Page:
Compressed natural gas (CNG) continued to gain more attention in the transportation fleet, fuel and vehicle sectors, gaining more acceptance as shown in reports in California and Maryland so far this month.

A global vehicle outfitter, a California-based U.S. subsidiary of Italy’s Landi Renzo, has developed a bi-fuel CNG-gasoline upfit system for Ford F-450 and F-550 heavy-duty trucks, noting they will be available for shipping in the second quarter.

Meanwhile, San Francisco-based Pacific Gas and Electric Co. (PG&E) said it plans to order 50 CNG-gasoline bi-fuel pickup trucks from General Motors (GM). Separately the multi-billion-dollar combination utility said it also plans to order “dozens” of additional plug-in hybrid electric vehicles from both GM and Ford.

Another statewide program in Maryland has budgeted $400,000 for a natural gas voucher program, under which fleet operators can apply for vouchers to offset the cost of CNG vehicles of up to $20,000/vehicle for those with gross weights of more than 26,000 pounds.

The Maryland Natural Gas Voucher Program is aimed at fleet vehicles registered in the state. They must be operated for three years, and public transit agencies are not eligible. “After-market conversions are eligible, but Maryland requires they meet the stringent California Air Resources Board (CARB) standards.”

Landi Renzo claims there has been “widespread adoption” of its CNG and bi-fuel systems for both Ford- and GM-based platforms. It is touting a CNG technology that is claimed to be among the most durable and reliable around the natural gas transportation technology sector.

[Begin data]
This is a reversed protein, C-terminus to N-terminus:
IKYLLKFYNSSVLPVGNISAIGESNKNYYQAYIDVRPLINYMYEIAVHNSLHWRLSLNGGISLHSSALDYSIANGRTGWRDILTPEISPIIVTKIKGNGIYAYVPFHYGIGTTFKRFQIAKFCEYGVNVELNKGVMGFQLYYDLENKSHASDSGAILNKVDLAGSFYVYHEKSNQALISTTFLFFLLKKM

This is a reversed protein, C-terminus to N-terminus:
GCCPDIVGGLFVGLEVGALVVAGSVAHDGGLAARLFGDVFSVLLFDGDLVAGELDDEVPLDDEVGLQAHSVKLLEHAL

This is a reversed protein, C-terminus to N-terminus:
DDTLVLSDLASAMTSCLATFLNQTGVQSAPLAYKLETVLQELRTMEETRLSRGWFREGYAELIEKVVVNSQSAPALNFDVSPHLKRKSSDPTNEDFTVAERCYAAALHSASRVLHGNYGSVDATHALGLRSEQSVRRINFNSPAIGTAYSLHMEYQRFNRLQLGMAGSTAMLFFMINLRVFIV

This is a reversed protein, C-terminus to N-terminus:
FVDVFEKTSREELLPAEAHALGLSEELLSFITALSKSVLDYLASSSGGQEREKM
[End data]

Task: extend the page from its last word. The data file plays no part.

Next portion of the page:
The addition of the larger Ford heavy-duty (“super duty”) trucks was requested broadly by customers, said Landi Renzo USA/Baytech president Andrea Landi. The company already offers a line of dedicated CNG-powered trucks and vans.

Landi Renzo operates a 25,000-square-foot conversion unit, QVM, in Torrance, CA.

“Flexibility” is what the company touts. “A single distribution channel is not always the right fit for every utility, shuttle and delivery company,” the company said.

For PG&E’s utility operations CNG is nothing new; it currently operates 900 dedicated CNG vehicles in its sprawling fleet across central and northern California. Because the combination utility needs to be able to “go anywhere, anytime,” it is moving to bi-fuel CNG three-quarter-ton trucks, said Dave Meisel, transportation services manager.

Gasoline is the fallback, Meisel said, but the utility would prefer to be running on CNG all the time ideally. In addition to its many natural gas-powered vehicles, PG&E also has 1,500 vehicles operating on biofuels, Meisel said.

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